The Genteel
February 27, 2021


Tom Carnase created the iconic ITC Avant Garde Gothic typeface

A fashion logo has the herculean task of distilling the values and ethos of a brand while remaining alluringly distinct and easily identifiable. The fashion industry is particularly skilful with its utilisation of typography and, as such, has crafted it into an art form that has since helped define the latest trends.

the typography of trends

Look 34 from the Fall 2010 ready-to-wear
Balenciaga collection. Source: 

Although the names' Georgia, Forte, Batang, Lucida Console or Verdana may sound like a gang of high-class public schoolgirls, they are in fact all members of a highly stylised group of fonts available to computer users on a daily basis with little more effort than a simple mouse click.Typography is a constant in the continuous flow of modern life, displayed on a host of platforms in order to transfer a variety of information to the populace at large. From the font chosen by fashion magazines to present on their cover page to the letters on the back of footballer's shirts, different types are chosen to relay a particular set of values to those who are observing.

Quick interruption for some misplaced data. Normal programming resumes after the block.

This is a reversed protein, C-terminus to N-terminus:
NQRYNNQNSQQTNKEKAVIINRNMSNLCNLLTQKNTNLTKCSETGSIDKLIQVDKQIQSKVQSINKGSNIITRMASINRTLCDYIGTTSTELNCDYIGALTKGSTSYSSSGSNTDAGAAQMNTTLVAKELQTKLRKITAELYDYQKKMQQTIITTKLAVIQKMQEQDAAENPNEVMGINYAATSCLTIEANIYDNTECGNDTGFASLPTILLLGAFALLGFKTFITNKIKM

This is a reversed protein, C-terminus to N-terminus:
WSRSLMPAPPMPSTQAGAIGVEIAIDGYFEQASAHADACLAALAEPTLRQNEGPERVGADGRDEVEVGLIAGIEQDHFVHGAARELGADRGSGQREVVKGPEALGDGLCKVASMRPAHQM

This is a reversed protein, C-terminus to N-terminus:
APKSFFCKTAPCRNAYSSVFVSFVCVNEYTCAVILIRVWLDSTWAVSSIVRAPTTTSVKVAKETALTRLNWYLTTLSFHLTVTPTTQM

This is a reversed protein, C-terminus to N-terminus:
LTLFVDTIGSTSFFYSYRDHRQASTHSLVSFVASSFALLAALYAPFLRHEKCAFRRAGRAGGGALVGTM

Typography elicits a subtle emotional response in the viewer, who in the main does not consciously recognise the abstract connection between a typeface used and their favourable feeling towards it. Unless you are a typographic nerd then you are not going to see the linear link between the exquisite flourish of a serif font and the cultural references determined by your visual experiences and internal aesthetic leanings. Whether gothic, retro, modern, futuristic or avant-garde, everyone has a preference; as such, brands spend an inordinate amount of their marketing research budget on understanding these preferences and choosing a typeface and logo that fits their niche demographic.